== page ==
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    Kingsnorth Trial Day Six: The Summing Up

    Things are getting really interesting; the end of the trial is probably close (it looks as though the jury will be sent out to decide their verdict at 11.30 on Tuesday), we’ve seen the summing up from both the defence and the prosecution, there’s been laughter and a few tears and, again, I’m going to struggle to get all my notes into a blog-sized piece.

    First up was a statement (originally due on Friday) from Aqqaluk Lynge, an Inuit leader personally responsible for addressing damage to property in Greenland as a result of climate change. There’s a lot of it for him to address:

    “Climate change affects my community, the Inuit people, by affecting their environment, which we see is more polluted due to increased shipping, the kind and numbers of species that they hunt, the house and camp constructions that they have to build on melting and unpredictable soils, the unpredictable weather… the sliding of houses into the sea… the reduction of habitats for polar bears and other species, and the introduction of new pest species.”

    After hearing the defendants’ character statements, the jury watched a video of Kevin and Emily painting the chimney (complete with Kevin whistling nonchalantly as he dangled 200 metres above the ground).

    By midday, we were onto the nitty gritty: the final summing up, beginning with the prosecution. Prosecutor John Price began by explaining ‘lawful excuse‘. In certain circumstances, he said, it’s legal to damage property in order to protect property. But “necessarily, there must be limits” and the defendants crossed the line.

    Much of the prosecution’s case focused on the consequences of the jury’s verdict. If the jury provides the defendants with a lawful excuse, “where does that leave the rest of us?” You’ve heard, he told the jury, that every ounce of carbon dioxide is capable of causing damage. “Where does that leave your motorcar? What of the old lady who lights a coal fire – is her chimney fair game?”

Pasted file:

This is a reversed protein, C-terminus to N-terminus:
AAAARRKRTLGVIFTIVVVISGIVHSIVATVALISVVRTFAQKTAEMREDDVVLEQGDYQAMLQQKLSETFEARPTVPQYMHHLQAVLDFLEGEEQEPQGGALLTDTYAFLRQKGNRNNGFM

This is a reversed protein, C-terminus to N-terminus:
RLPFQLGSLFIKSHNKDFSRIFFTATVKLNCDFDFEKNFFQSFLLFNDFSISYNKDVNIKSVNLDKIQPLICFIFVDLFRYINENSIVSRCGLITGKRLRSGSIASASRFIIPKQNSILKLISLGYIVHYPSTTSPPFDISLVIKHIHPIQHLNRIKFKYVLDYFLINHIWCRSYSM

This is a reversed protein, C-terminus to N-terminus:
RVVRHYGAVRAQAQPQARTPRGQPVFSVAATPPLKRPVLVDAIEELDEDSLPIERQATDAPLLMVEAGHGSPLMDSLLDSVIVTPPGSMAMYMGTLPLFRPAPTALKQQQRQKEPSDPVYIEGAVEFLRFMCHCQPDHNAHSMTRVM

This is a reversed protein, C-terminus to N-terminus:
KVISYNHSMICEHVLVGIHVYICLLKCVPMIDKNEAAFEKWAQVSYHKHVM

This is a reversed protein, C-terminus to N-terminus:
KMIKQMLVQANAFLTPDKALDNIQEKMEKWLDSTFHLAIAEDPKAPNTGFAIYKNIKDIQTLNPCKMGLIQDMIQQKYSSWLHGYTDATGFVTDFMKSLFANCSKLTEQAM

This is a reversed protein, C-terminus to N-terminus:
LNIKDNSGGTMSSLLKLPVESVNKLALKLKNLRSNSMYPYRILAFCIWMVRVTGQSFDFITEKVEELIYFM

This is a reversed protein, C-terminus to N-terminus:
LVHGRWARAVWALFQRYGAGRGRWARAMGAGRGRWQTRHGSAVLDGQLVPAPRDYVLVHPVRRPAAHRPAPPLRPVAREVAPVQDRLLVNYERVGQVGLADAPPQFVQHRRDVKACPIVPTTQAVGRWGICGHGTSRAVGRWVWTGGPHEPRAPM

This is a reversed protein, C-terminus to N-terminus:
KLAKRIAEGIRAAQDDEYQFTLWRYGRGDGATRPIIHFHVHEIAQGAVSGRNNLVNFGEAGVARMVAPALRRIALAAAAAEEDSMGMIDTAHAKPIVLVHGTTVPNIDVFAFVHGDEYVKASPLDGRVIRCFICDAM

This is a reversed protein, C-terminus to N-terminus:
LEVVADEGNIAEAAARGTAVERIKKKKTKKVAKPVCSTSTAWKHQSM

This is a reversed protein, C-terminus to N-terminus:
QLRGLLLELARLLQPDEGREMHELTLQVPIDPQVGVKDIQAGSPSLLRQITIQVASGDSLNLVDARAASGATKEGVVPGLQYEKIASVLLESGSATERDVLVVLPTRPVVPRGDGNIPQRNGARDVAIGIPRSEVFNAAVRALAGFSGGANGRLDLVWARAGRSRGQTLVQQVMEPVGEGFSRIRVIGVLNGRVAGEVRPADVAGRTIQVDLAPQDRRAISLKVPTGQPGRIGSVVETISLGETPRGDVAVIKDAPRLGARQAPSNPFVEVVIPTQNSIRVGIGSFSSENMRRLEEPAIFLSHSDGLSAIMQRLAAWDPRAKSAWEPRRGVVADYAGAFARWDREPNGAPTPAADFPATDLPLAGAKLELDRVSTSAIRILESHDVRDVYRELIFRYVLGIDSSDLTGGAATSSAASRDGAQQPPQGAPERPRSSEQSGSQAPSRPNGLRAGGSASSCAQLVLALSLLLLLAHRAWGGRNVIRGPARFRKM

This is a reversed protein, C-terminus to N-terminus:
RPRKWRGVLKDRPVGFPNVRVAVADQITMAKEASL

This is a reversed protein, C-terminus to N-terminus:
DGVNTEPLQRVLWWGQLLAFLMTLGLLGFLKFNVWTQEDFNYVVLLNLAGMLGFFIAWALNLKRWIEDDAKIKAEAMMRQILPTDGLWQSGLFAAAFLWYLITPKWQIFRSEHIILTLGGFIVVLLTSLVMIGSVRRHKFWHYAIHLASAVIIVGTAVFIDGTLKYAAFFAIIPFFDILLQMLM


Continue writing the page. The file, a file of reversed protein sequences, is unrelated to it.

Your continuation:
If our law is to protect the property of that old lady, he argued, then it must protect also the property “even of a German power company that makes large profits”. These defendants are guilty of criminal damage not because their motives were false or their actions morally repellant, but “for the very simple, mundane and bland reason” that they broke the law.

    Just after 2pm it was the turn of the defence. (“Exciting, isn’t it?” Michael Wolkind QC asked the jury before launching into a Poirot-like dissection of the evidence.)

    He began by dismissing the prosecution’s argument that these defendants should be convicted in case a “loony” decided to attack a car or an old lady’s chimney in future. That was up to future juries to decide, he said. The job of this jury is to return a verdict on these witnesses – a point later supported by His Honour Judge Caddick in his own summing up.

    He recapped on Professor Jim Hansen’s evidence, including his statements that stopping emissions from Kingsnorth for one day will prevent damage to property and increase the chances of protecting at least one species from extinction, and that we need a moratorium on all new coal plants without carbon capture and storage. I won’t repeat the rest of Hansen’s evidence here but please do go and read it – it’s extremely important stuff.